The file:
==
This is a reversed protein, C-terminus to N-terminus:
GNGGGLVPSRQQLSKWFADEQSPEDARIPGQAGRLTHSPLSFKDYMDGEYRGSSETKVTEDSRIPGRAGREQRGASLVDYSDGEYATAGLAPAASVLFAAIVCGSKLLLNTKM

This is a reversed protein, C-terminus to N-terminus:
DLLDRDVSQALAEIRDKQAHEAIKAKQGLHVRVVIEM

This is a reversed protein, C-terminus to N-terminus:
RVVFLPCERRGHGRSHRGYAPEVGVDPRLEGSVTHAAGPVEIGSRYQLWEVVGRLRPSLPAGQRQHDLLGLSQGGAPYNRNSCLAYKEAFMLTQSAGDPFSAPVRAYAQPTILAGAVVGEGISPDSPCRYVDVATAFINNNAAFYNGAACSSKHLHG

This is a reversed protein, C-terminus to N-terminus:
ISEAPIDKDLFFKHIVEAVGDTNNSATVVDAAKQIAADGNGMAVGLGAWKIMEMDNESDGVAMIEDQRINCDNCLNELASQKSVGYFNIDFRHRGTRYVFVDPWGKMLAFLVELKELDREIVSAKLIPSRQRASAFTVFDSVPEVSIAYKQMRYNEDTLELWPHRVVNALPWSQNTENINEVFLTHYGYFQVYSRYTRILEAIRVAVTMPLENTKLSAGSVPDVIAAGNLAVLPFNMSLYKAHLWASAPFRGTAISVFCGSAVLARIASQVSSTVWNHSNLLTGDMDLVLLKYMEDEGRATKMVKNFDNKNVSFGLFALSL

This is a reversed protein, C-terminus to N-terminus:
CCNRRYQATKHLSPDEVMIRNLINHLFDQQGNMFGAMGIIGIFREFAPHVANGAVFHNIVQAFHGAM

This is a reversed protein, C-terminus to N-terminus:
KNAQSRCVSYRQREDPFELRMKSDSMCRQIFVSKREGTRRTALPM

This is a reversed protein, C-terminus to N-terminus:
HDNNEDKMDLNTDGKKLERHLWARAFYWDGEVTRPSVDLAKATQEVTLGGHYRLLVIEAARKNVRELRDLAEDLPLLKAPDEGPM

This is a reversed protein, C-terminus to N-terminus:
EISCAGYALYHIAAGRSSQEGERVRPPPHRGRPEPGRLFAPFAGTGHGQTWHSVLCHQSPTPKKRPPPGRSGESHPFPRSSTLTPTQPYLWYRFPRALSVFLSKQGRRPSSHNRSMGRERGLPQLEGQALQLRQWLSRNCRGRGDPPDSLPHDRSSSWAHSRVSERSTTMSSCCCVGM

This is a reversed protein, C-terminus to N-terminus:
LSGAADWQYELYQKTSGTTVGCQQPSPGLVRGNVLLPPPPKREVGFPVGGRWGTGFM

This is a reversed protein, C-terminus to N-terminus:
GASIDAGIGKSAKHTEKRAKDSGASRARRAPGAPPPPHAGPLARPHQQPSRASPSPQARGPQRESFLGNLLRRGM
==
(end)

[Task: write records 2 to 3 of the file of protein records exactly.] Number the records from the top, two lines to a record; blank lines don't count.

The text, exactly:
This is a reversed protein, C-terminus to N-terminus:
DLLDRDVSQALAEIRDKQAHEAIKAKQGLHVRVVIEM

This is a reversed protein, C-terminus to N-terminus:
RVVFLPCERRGHGRSHRGYAPEVGVDPRLEGSVTHAAGPVEIGSRYQLWEVVGRLRPSLPAGQRQHDLLGLSQGGAPYNRNSCLAYKEAFMLTQSAGDPFSAPVRAYAQPTILAGAVVGEGISPDSPCRYVDVATAFINNNAAFYNGAACSSKHLHG